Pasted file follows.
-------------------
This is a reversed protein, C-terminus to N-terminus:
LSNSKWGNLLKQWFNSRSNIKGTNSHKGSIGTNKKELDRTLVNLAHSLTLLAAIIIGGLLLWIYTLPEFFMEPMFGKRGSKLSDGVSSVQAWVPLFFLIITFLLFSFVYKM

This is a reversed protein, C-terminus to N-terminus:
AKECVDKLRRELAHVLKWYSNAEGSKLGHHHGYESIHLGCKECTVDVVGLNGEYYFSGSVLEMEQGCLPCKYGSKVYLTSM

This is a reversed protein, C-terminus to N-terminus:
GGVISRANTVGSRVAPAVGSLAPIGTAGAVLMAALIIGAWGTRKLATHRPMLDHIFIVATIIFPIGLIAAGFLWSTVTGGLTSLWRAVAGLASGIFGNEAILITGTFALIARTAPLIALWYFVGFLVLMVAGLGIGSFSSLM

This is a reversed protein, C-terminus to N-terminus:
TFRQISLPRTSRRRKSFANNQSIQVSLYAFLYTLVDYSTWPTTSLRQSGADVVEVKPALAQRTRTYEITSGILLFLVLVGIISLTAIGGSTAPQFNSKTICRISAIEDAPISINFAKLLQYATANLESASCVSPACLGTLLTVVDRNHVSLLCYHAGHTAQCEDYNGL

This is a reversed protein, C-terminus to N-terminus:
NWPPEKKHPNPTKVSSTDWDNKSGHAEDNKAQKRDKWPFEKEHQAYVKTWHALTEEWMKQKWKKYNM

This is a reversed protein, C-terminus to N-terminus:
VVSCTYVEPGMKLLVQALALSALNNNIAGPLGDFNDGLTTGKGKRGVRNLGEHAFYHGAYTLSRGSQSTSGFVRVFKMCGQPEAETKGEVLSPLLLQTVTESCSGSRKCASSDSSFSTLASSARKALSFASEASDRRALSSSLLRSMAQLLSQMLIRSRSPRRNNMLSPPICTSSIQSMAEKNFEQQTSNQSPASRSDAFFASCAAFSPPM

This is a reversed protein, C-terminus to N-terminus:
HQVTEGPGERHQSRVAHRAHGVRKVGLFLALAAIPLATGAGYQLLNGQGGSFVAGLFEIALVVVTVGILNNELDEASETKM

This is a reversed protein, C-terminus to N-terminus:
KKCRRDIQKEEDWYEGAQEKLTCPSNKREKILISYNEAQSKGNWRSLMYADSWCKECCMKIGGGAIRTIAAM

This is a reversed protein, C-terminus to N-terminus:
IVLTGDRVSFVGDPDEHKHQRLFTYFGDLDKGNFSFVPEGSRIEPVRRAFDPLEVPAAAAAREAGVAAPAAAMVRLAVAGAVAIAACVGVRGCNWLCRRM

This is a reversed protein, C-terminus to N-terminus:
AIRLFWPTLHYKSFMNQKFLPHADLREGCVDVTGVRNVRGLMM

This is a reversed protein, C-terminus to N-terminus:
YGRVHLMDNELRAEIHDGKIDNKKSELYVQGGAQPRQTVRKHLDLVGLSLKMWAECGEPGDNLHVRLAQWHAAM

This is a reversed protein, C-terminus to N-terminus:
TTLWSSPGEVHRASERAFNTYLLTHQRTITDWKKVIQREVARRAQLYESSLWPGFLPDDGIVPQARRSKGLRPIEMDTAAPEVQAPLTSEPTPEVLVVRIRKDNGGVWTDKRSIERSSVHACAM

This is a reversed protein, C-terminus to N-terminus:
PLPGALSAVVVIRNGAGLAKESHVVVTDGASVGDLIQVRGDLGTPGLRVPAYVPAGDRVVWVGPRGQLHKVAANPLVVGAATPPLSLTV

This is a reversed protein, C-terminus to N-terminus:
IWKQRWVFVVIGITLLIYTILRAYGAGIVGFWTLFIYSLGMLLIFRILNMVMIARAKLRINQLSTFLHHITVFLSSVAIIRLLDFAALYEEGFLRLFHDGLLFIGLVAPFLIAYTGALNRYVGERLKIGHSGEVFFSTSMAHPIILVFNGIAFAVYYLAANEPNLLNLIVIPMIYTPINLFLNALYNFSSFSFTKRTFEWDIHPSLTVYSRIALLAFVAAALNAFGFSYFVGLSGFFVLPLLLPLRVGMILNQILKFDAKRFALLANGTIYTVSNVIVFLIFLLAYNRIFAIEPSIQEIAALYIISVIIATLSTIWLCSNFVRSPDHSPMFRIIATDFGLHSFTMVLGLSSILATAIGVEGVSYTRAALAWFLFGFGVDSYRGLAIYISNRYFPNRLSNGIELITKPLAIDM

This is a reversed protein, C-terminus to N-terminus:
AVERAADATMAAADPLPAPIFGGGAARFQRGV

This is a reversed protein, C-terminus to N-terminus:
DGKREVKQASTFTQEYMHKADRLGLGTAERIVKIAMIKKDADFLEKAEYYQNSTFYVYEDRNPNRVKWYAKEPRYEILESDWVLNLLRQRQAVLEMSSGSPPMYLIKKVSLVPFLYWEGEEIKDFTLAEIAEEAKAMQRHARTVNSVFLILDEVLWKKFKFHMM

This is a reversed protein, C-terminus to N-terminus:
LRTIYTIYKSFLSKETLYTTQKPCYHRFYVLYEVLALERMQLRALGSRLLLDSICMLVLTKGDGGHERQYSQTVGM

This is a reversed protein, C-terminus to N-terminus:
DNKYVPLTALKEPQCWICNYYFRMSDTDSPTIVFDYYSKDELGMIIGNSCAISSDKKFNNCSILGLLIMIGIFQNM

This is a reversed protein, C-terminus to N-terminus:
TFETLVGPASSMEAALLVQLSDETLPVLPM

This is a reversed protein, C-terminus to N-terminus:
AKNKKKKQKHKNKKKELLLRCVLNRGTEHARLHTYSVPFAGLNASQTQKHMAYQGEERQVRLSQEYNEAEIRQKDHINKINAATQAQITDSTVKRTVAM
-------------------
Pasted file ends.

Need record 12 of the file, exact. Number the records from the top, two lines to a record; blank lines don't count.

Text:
This is a reversed protein, C-terminus to N-terminus:
TTLWSSPGEVHRASERAFNTYLLTHQRTITDWKKVIQREVARRAQLYESSLWPGFLPDDGIVPQARRSKGLRPIEMDTAAPEVQAPLTSEPTPEVLVVRIRKDNGGVWTDKRSIERSSVHACAM